This meta-project provides an easy way to install all of the python tools I typically use. It also serves as a fairly minimal example of setting up a package the pip can install, and specifying dependencies.
In particular, I structure it for the following use-cases:
- Rapid installation and configuration of the tools I need. For example, I often use [Sage Mathcloud](cloud.sagemath.com). Whenever I create a new project, I need to perform some initialization. With this project, it is simply a matter of using pip to install this package, and then using some of the tools.
- Initial setup of a python distribution on a new computer. This is a little more involved since one needs to first install python (I recommend using Miniconda) and then updating the tools.
- A place to document various aspects of installing and setting up python and related tools. Some of this is old, but kept here for reference.
- Install this package from the source directory, PyPI, etc. with one of the following:
- Directly from PyPIpip install --process-dependency-links --user mmf_setup[nbextensions]
pip install --process-dependency-links --user hg+https://bitbucket.org/mforbes/mmf_setup[nbextensions]
From Local Source (Run this from the source directory after you unpack it.)pip install --process-dependency-links --user .[nbextnensions]
Note: these can be run without the --user flag if you want to install them system-wide rather than into site.USER_BASE.
To get the notebook tools for Jupyter (IPython) notebooks, execute the following as a code cell in your notebook and then trust the notebook with File/Trust Notebook:
import mmf_setup; mmf_setup.nbinit()
This will download and enable the calico extensions, as well as set the theme which is implemented in the output cell so it is stored for use online such as when rendered through NBViewer. One can specify different themes. (Presently only theme='default' and theme='mmf' are supported.)
To use the mercurial notebook cleaning tools, simply source the mmf_setup script:
. mmf_setup -v
To do this automatically when you login, add this line to your ~/.bashc or ~/.bash_profile scripts. These can also be enabled manually by adding the following to your ~/.hgrc file:
[extensions] strip= mmf_setup.nbclean=$MMF_UTILS/nbclean.py
where $MMF_UTILS expands to the install location for the package (which can be seen by running mmf_setup -v).
This will provide commands for committing clean notebooks such as hg cstatus, hg cdiff and hg ccommit.
import mmf_setup.notebook_configuration mmf_setup.notebook_configuration.install_extensions()
If you source the output of the mmf_setup script:
then your HGRCPATH will be amended to include this projects hgrc file which does the following:
Adds some useful extensions.
Adds the following commands:
hg lga (or hg lg): provides a nice concise graphical display of the repo.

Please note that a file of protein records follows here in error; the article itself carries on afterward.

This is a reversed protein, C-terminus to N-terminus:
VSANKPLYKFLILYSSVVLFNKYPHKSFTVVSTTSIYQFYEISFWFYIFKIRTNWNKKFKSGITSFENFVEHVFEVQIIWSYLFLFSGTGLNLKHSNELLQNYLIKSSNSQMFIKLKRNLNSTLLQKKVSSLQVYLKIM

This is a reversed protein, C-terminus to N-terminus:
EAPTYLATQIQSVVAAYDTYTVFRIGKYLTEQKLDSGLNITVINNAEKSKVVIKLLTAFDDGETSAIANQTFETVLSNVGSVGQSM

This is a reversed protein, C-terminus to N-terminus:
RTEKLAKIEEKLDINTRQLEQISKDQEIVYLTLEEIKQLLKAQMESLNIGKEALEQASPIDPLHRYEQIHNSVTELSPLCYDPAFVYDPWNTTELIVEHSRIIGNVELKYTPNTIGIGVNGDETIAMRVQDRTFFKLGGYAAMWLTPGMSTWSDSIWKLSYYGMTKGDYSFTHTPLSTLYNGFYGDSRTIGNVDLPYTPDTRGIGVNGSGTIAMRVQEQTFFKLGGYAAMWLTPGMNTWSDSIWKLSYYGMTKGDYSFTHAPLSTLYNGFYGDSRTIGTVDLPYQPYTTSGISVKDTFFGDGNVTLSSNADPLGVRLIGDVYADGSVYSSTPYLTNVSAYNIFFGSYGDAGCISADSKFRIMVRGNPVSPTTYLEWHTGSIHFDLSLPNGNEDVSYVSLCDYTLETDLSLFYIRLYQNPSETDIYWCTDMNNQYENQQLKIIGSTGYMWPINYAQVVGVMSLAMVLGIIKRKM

hg cstatus (or hg cst):
hg cdiff: same for hg diff
hg cediff: same for hg ediff
hg crecord: same for hg record. Note, this does not function like commit - it will not record the notebooks with the full output.
hg ccommit (or hg ccom): same for hg com but also commits the full version of the notebooks with output as a new node off the present node with the message ..: Automatic commit of output. This command has two behaviours depending on the configuration option nbclean.output_branch. If this is not set:
[nbclean] output_branch =
then hg ccommit will commit a cleaned copy of your notebooks with the output stripped, and then will commit the full notebook with output (provided that the notebooks have output) as a new head:
| o 4: test ...: Automatic commit with .ipynb output |/ @ 3: test ccommit 3 | | o 2: test ...: Automatic commit with .ipynb output |/ o 1: test ccommit 1 | o 0: test commit 0
The parent will always be set to the clean node so that the output commits can be safely stripped from your repository if you choose not to keep them.
The other mode of operation can be enabled by specifying a name for the output branch:
[nbclean] output_branch = auto_output
This will merge the changes into a branch with the specified name:
| o 4: test ...: Automatic commit with .ipynb output (...) auto_output |/| @ | 3: test ccommit 3 | | | o 2: test ...: Automatic commit with .ipynb output (...) auto_output |/ o 1: test ccommit 1 | o 0: test commit 0
This facilitates stripping the output hg strip 2 for example will remove all output. It also allows you to track the changes in the output.
There are a couple of subtle points here that should be mentioned.
- I explored both (un)shelve and commit/strip versions of saving the current state. While the former allows for shorter aliases, it can potentially trigger merges, so we use the latter.
- I sometimes write commit hook. These should only be run on the real commit, so we define the alias _commit which will bypass the hooks as discussed here.
- The list of files to strip is generated by hg status -man. This only includes added or modified files. This, if a notebook was commited with output (using hg com) then it will not be stripped.
- Our approach of . mmf_setup sets HGRCPATH but if this was not set before, then this will skip the default search. As such, we insert ~/.hgrc if HGRCPATH was not previously set. This is not ideal, but short of sticking an %include statement in the users ~/.hgrc file, or creating an hg alias, I do not see a robust solution. Note: we only insert ~/.hgrc if HGRCPATH is not defined - I ran into problems when always inserting it since this can change the order of precedence.
- Chain commands with semicolons ; not && so that things are restored even if a command fails. (For example, hg ccom with a notebook that only has output changes used to fail early.)
Various notes about python, IPython, etc. are stored in the docs folder.